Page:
They high-fived Danny the Dragon. They rode the Pacific Fruit Express roller coaster, the Frog Hopper and, of course, the carousel. They were wowed by up-close visits with the animals and even enjoyed a few raindrops.
This time, the neighborhood kids saw Happy Hollow Park & Zoo from the inside.
On a weekday in May, the Happy Hollow Foundation hosted 128 second and third-graders from Lowell Elementary, a school in downtown San Jose that receives federal funding as a designated Title I school. It was the first step for the foundation in an ambitious new effort to welcome children and parents who otherwise might not get to experience this community treasure.
The foundation — with the aid of a generous donor — paid for the entire day. That included park admission for more than 150 people (including teachers and chaperones) and bus transportation, and students attended a fun, interactive class with Happy Hollow’s education team. Each child also received a take-home bag that included a National Geographic book and a coupon to bring a family of four back to the park for just $5.
When they arrived, kids excitedly sprinted across the bridge from the parking lot. One was asked if he had ever been to Happy Hollow. “No, and I live right there!” he said, pointing to a nearby apartment building.
Of 128 visiting students, 37 percent — nearly 50 children — said they had never attended the park, which is a staple of childhood for so many families throughout Silicon Valley. David Hernandez, a teacher at Lowell, sees the dichotomy throughout the school. The cost for a family of four to attend the park is normally $51. At Lowell, 84 percent of students qualify for free and reduced lunch, far above the 40 percent threshold for Title I status.
“In my class, I have about five students who live around the block from Happy Hollow, and they’ve never been there,” Hernandez said. “It’s such a simple trip we take for granted that we can take our family there, but they never get to go. The family has a choice — the park or food.”
One parent chaperone reflected as she watched her group run through the park: “These kids are amazing. They are poor kids. But they are amazing. Look how happy they are. It is on us to lift them up, and this gives them that spark, that advantage that they need.”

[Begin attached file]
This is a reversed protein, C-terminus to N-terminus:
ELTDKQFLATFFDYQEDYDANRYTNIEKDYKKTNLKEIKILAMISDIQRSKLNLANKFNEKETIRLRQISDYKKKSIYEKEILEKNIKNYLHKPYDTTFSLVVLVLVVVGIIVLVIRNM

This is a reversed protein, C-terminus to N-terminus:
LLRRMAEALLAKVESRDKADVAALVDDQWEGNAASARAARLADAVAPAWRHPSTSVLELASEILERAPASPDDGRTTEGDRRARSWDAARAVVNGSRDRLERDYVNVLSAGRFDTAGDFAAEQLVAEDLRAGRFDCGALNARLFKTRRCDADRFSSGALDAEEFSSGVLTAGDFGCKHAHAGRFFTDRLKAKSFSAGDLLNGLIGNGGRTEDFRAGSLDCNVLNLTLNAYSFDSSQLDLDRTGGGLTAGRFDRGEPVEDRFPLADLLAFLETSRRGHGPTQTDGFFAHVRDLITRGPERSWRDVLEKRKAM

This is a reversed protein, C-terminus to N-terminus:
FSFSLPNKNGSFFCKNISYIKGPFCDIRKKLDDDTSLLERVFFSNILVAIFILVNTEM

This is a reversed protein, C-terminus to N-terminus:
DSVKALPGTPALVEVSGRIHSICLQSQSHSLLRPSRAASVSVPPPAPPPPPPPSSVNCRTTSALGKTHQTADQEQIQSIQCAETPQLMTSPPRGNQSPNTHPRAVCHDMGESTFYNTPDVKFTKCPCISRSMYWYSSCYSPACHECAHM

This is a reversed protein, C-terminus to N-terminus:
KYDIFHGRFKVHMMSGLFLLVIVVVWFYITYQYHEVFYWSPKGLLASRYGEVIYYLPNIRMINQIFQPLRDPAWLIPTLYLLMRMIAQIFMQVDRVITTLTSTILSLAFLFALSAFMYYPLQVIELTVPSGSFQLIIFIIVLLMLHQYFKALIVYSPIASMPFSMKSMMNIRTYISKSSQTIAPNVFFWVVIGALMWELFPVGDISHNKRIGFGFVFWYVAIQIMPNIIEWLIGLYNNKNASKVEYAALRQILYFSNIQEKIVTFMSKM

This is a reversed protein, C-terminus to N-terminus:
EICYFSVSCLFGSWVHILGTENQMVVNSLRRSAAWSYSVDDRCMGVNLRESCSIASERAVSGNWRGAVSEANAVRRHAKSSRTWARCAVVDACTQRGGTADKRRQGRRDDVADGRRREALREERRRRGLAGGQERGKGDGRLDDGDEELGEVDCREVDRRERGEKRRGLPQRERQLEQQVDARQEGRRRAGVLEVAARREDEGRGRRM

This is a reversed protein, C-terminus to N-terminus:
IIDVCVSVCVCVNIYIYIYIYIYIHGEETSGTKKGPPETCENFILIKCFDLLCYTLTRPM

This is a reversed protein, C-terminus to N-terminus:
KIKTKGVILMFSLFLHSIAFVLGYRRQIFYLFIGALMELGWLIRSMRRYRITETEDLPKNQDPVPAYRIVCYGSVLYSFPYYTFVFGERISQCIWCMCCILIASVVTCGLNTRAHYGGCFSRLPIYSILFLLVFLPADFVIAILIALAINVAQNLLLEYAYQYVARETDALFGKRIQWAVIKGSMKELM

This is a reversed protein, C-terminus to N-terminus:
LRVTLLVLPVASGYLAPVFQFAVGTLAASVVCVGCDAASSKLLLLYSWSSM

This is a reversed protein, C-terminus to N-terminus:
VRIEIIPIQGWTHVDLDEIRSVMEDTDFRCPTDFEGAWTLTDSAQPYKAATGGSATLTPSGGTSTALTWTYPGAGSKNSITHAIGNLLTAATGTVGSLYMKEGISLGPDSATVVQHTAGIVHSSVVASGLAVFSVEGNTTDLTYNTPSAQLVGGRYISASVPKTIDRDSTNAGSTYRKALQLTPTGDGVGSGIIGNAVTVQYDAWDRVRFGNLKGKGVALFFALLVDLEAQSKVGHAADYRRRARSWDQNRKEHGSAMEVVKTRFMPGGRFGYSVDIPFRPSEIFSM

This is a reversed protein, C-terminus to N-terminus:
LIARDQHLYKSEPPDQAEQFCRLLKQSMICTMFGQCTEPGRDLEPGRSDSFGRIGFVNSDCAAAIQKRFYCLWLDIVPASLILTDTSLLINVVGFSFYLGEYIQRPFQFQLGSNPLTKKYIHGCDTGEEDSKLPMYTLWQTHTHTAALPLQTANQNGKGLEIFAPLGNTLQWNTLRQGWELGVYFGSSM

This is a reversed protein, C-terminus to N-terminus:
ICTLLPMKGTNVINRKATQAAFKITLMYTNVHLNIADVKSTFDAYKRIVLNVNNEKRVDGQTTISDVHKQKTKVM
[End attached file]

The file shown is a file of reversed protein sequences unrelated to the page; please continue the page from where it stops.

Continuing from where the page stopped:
After a warm greeting from park characters Captain Conservation and Danny the Dragon, the children split into four segments to attend the education department’s Animal Groups class. In the Learning Lodge, they met representatives from across the world and the animal kingdom — a bird, reptile, insect and mammal, some from the rainforest and others from the African plain. To simulate those animals, student volunteers wore feathers, tails and goggles (which drew giggles). After the students learned about the different animals, they were rewarded by meeting a few up close. Whether it was an eclectus parrot flying towards them or a cute balled-up hedgehog, the children’s smiles were ear-to-ear.
Days later, Hernandez saw the National Geographic books all over the school. That’s a small step in a big direction. Research shows the presence of books in a home can greatly improve a child’s educational achievement; according to the Hispanic Foundation’s 2018 Silicon Valley Report Card, two-thirds of Latino survey respondents have fewer than 50 books in the home, and 37 percent have fewer than 25 books. The San Jose Public Library donated the books for this trip.
The idea for the funded field trips began with Amy Pizarro, who joined the organization in 2018 as Happy Hollow Foundation’s executive director. The park and zoo offers field trips to those schools that can pay for it, and the education team conducts classes on site at local schools, with the foundation providing funding for visits to Title I schools.
But for many schools in the core of San Jose, visiting Happy Hollow is difficult.
Pizarro and the foundation have embarked on a bold plan to start opening the gates to those kids, with an initial focus on the nine Title I elementary schools within 2 miles of Happy Hollow. With a successful pilot day behind them, the foundation will now look for funding to offer more schools the opportunity for free admission and bus transportation, plus the coupon for children to return with their families.
The board was so excited about bringing underserved students that it approved the plan before funding was secured. “We want the park and zoo to be available to everyone in our community,” said board president Vikki Bowes-Mok. “And this is just one way we can share Happy Hollow’s magic.”